The Clean Coal Plan was not a case of ordinary delegation—where Congress passes a broad law and tells an agency to fill in the details. Sometimes, lawyers argue that under the “nondelegation doctrine,” Congress must be reasonably specific and provide an agency with “an intelligible principle” to follow in drafting regulations to enforce a somewhat-vague congressional directive. With the rise of the administrative state, the courts have almost never found a congressional delegation that was too broad or vague. But this case is different.
The EPA’s attempt to shut down the coal industry was different because of its scope and magnitude. These regulations would have a huge impact—which is why the Court invoked the “major questions doctrine.” The Court explained, “Extraordinary grants of regulatory authority are rarely accomplished through ‘modest words,’ ‘vague terms,’ or subtle devices.’” Because these coal regulations threatened to take out a large swath of the American economy, the Court found that ordinary principles of delegation—where agencies get to fill in the blanks of modest, vague, or subtle laws—were not relevant.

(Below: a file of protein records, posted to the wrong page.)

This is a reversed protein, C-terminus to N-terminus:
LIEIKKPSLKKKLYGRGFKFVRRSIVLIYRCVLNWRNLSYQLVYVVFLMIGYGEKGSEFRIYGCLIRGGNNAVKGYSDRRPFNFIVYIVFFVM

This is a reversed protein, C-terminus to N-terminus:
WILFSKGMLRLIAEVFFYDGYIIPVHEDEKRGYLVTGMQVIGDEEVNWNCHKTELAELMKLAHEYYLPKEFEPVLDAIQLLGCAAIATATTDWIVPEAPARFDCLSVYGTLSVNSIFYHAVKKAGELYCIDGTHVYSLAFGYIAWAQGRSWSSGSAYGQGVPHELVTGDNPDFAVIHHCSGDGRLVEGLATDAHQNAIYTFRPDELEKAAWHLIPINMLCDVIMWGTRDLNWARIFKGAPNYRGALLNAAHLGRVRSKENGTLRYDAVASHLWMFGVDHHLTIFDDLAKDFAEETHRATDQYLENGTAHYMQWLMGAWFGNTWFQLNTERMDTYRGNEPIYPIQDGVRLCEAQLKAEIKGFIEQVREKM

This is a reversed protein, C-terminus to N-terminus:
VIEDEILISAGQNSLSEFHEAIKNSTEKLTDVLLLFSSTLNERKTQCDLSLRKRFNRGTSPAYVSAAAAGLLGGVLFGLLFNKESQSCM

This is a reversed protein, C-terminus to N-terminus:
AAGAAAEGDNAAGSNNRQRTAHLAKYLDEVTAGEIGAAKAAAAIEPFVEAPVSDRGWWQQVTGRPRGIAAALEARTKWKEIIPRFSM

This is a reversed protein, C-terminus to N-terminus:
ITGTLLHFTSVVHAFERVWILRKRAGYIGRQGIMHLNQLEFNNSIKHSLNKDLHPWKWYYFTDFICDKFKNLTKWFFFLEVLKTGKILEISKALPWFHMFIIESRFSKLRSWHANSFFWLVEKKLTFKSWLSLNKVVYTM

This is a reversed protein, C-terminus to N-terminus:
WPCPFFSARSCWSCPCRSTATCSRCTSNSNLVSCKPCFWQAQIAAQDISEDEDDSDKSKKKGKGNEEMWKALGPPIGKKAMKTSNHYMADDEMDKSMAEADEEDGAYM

Instead, the Court held that under these extraordinary circumstances, Congress has to unequivocally give the agency the power through “clear congressional authorization.” Reading the Clean Air Act, the Court found that it nowhere authorized the Clean Coal Plan. There was simply no language anywhere in the law that gives the EPA the power to do what it did. In fact, the Court noted, Congress has specifically rejected other proposals to regulate carbon emissions.